The report also pointed out that the issues related to pesticides and income constraints also compelled for low consumption of fruits and vegetables. It also noted that average daily intake was higher for higher income groups than lower income groups.
The survey also found that intake of nutritional supplements was quite low with only 21 percent respondents mentioned that they consumed those.
This report, based on secondary information analysis and a survey of 1,001 consumers across different states in India, tries to understand the production and availability of fruits and vegetables, consumption patterns, extent of shortfall in consumption, reasons for shortfall, implications of such shortfall for consumer health and well-being, among others. It also highlights policy issues related to food safety and standards, use of pesticides, organic products, food supply chain, foreign investment in retail, food pricing, and food supplements and nutraceuticals, among others.
The survey results in case of Hyderabad found that the average intake of fruits and vegetables is 4.0 servings per day, which comprise 2.0 servings of fruits and 2 servings of vegetables. The average intake of younger generation is even lower –for 18 to 25 years it is 2.97 servings per day and for 18-35 years it is 3.3 servings per day. The average intake among the students is abysmally low at 2.94 servings per day. Housewives do better in terms of fruits and vegetables intake with an average intake of 3.65 servings as compared to working persons –which is 3.5 servings per day.
The survey also noted that there are variations across diet types – the average daily intake of fruits and vegetables is 3.97 servings for a person with a Jain diet, while it is 3.87 servings for a vegetarian, 3.43 servings for eggetarian and 3.2 servings for a non-vegetarian.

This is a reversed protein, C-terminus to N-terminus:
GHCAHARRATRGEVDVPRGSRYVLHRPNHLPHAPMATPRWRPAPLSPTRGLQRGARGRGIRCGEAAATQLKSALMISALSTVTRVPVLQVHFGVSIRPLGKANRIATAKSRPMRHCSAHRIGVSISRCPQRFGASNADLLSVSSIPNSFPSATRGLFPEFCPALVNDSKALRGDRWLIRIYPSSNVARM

A majority of Hyderabad consumers are willing to purchase organic products as they consider them to be of better quality and free of pesticides and chemicals that . However, only 29 percent of the respondents actually buy organic products that to be non-branded products as they feel that branded products are over- priced contain preservatives and are not always fresh and chemical free.
The other highlights of the survey is that majority of Hyderabad consumers prefer to buy fruits and vegetables from the local market and push carts and they also aware of the presence of adulterants in fruits and vegetables. Very few prefer to buy the clean fruits and vegetables from selected outlets, while other prefer to buy only organic products(29 percent).
Recognizing the growing demand for fruits and vegetables and control skyrocketing prices fruits and vegetables, the Telangana government decided to create a horticulture corporation and establish food processing units in a 200-acre campus in the state.
The Telangana government also decided to supply organic vegetables, fruits and spices across the State to save consumers from the ill-effects of pesticide residues in vegetables and fruits, which were being supplied to Hyderabad, 90 percent stocks of which were coming from other States. This would also provide livelihood and employment to local people in the State.
By G.Rajendra Kumar